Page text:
A German carpenter, Clemens Bimek, frustrated with the current state of options for male contraception, has boldly taken matters into his own hands. He has developed an implantable valve, the Bimek SLV, that can adjust the flow of semen with a simple switch, theoretically providing fully reversible birth control for men.
He details the history of his invention in an interview with Der Spiegel magazine. Many years ago he came up with the idea while watching a television program on male anatomy. He thought that the dubiously reversible nature of a vasectomy was suboptimal. He thought that perhaps an implantable valve and switch could solve this issue. He couldn’t stop thinking about the concept, and was granted a patent for it in the year 2000. He subsequently developed a prototype in 2006. In a rather courageous move he had the device surgically implanted on himself, joining famous self-experimenters such as Dr. Barry Marshall, who infected himself with H. pylori, and Dr. Werner Forssmann, who performed the first cardiac catheterization on himself. Bimek’s procedure was performed under local anesthesia so he could help guide the surgeon with technical details regarding installation of the device. He also subsequently had a surgical revision to a newer prototype.
Two devices must be implanted, one on each vas deferens, to be functional. Grossly the device is a simple on/off valve that controls the flow of semen in the vas deferens. During implantation the vas deferens is transected and the ends are attached to the respective in/out tubes of the device. The valve can be closed by pressing a switch that can be palpated through the scrotum. Once in the closed position the device diverts semen out of the vas deferens into the scrotal tissue, where it is theoretically metabolized and harmlessly absorbed. To re-open the valve, a separate safety button must be held while the switch is then manipulated back into the open position. The device is built from PEEK Optima, a biocompatible polymer commonly used in implants, and also has some non-magnetic metallic components.
The Bimek SLV is estimated to cost around $5,460. It is important to note that there will still be sperm present in ejaculate for about a month post-closure or 30 ejaculations. This probably is not a great solution to provide temporary contraception for “heat of the moment” type situations. In addition, the implant does not prevent the communication of sexually transmitted infections such as herpes and HIV.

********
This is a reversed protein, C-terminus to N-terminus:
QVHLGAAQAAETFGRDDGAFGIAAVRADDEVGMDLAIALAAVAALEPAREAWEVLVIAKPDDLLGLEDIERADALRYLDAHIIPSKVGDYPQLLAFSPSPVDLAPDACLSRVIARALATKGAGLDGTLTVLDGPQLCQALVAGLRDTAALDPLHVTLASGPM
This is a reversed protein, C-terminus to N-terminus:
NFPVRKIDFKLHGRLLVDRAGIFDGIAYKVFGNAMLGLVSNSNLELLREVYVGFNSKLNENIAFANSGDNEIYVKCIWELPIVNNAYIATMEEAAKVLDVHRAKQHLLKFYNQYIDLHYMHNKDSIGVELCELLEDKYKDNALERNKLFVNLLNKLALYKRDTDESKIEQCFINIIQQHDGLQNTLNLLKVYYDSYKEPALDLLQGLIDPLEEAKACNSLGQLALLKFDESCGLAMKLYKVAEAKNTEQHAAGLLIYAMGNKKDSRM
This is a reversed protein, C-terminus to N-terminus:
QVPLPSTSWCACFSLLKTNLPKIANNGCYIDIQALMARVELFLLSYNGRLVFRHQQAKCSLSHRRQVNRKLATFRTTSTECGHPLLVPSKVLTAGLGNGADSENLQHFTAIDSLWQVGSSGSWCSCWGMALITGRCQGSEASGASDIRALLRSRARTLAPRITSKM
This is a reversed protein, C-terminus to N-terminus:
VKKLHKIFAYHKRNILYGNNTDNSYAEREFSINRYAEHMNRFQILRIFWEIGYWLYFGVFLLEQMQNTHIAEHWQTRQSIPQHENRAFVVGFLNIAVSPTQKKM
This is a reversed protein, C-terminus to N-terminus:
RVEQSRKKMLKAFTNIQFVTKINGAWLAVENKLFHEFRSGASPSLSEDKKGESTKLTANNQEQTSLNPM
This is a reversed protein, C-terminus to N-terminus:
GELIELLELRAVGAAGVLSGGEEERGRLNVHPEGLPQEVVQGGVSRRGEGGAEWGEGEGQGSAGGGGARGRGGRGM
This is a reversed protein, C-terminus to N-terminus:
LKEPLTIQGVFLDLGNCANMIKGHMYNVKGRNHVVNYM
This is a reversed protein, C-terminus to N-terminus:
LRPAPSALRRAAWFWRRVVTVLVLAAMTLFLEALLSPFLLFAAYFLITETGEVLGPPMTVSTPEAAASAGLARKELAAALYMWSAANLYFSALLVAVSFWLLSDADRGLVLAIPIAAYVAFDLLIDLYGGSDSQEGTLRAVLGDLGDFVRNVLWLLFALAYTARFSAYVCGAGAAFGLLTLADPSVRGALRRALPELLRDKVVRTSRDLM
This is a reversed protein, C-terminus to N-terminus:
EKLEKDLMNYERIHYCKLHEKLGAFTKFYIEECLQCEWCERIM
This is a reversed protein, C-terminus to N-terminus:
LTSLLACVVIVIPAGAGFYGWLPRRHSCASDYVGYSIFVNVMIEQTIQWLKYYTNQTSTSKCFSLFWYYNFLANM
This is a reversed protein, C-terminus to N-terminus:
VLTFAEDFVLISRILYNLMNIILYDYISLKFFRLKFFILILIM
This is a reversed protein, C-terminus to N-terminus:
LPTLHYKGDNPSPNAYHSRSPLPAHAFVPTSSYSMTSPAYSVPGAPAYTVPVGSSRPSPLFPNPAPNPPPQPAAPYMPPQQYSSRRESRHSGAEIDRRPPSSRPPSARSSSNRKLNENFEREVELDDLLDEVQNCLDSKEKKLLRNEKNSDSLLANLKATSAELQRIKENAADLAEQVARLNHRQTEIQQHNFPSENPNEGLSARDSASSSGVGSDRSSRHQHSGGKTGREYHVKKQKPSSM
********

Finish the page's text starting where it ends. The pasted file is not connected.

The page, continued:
There are definitely some questions regarding what appears to be a relatively novel technology. There are concerns that scar tissue may build up around the device which could potentially constrict the vas deferens and lead to infertility. Also it is unclear how the device’s sperm conduit would function long term in the “open” position, as it could potentially clog and lead to unintended blockage of sperm flow. Bimek states that this issue is easily resolved by a simple in-office tube cleaning procedure, which doesn’t sound like the most enjoyable clinic visit.
Bimek is ready to take his device into clinical trials. An initial trial with 25 men is scheduled for later this year. He is looking for additional male volunteers and funding (including crowdfunding), to prove the safety and efficacy of his device. Interestingly, he seems to be strongly against animal research, with his website advertising that the device is “100% Vegan,” thus the immediate jump to in-human trials. Reportedly his own implants seem to be functioning quite well with no issues at the moment.
Official website: Bimek SLV…
(hat tip: Engadget)